Shawndell: Where is home now?

James Randall: Home is here in Cedar Rapids.

Shawndell: How long have you lived in Cedar Rapids?

James Randall: I’ve lived in Cedar Rapids for forty years. I came here in 1969 to teach at Coe College. And I’ve been here for most of that time, although, I did take a leave at one point. I lived for a few years in Marion and now back in Cedar Rapids. Some years ago, I took a leave for three years and went out to the state of Washington, at Washington State, where I was doing some work at Washington State University.

Shawndell: So what brought you here?

James Randall: I came here to teach literature at Coe. My initial plan was to teach here for one year. So I came up here in 1969, I was going to be here for one year and it turned out that I was here just for one year on that first occasion. Then I went out and spent a year at University of Colorado working out there. And then following year I was invited to come back here to teach at Coe. So I’ve been here since that time.

Shawndell: Moving! So where did you go for school?

James Randall: Well, my school experiences have been varied. My, course my elementary school experience was in Bolton, North Carolina, which was at a sort of an ancient wooden school that had no running water and had outdoor toilets and had no central heating. But something began to happen, I am sure you and people of your generation have studied about the Brown Vs Board of Education school case which of course was finished in 1954. And around that time suddenly North Carolina began refurbishing schools for African Americans-it was a segregated system- because the idea, as I felt at the time and also felt later, was they, what they wanted to try to show that we did have separate but equal facilities. So we suddenly got a new school with central heating, with running water, built out of bricks, most of the, even a cafeteria, most of the amenities that were needed at that time. So I finished that school and then I went to high school, sort of a consolidated high school, also a segregated school for the black students. And I went to high school there and eventually I went to college at North Carolina A & E State University, which at that time was an all black school, too. All the teachers black, all the students black, all the administrators black, and I graduated from that, from that college. This was the college where the modern sit-in movement started. They started there a year before I became a student there. But when I went there, activity was still taking place.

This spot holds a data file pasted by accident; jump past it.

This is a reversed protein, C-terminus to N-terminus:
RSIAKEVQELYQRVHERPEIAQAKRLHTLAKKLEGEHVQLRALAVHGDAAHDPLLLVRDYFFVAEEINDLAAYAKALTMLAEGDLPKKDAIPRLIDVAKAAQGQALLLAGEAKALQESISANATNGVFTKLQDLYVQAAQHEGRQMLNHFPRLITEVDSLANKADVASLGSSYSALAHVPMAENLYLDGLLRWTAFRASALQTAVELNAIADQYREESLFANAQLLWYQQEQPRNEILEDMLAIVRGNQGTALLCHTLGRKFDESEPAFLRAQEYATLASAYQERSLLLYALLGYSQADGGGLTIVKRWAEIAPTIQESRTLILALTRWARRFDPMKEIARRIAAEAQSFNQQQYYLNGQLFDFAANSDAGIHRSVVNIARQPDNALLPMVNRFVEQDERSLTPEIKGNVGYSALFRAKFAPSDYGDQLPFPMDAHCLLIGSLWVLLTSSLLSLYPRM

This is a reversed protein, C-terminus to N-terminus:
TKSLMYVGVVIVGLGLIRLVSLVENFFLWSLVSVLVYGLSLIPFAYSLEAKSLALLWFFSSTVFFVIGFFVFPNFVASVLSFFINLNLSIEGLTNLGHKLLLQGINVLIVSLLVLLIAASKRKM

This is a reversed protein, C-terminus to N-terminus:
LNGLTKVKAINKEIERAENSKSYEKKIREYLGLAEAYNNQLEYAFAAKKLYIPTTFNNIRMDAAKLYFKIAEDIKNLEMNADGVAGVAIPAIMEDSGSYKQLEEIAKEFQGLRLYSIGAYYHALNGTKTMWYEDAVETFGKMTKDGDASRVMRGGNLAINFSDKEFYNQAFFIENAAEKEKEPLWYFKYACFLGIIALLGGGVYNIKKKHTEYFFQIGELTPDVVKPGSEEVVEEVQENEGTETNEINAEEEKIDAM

Shawndell: So what did you do for entertainment back then?

James Randall: Well when I was very small. We did, I guess you would call it inexpensive games. We played a lot of stickball. We played softball. We played, when someone got a bicycle; we would ride the bicycle to death. In the winter we would make bows and arrows, and which we called ourselves hunting. And now it might not be considered not the nicest thing to do but our target would be birds which we would hunt and sometimes get and sometimes dress and have them prepared for eating. But, we did other kinds of things, too. One of the things that happened in that area was, we began to work at a very young age and so even small children had certain kinds of farm related jobs to do: hoeing crops, harvesting crops, chores that were assigned to us in a number of ways. So a lot of the summer activity and often after school activity was associated with work. When I was very small even attending my first grades, cotton was still grown in that area and after school we would sometimes pick cotton and turn it in and weigh it and get paid a certain amount, a certain, few cents per pound and so that took a good deal of the activity as well.

Shawndell: How was the Civil Rights Movement helped you and affected you?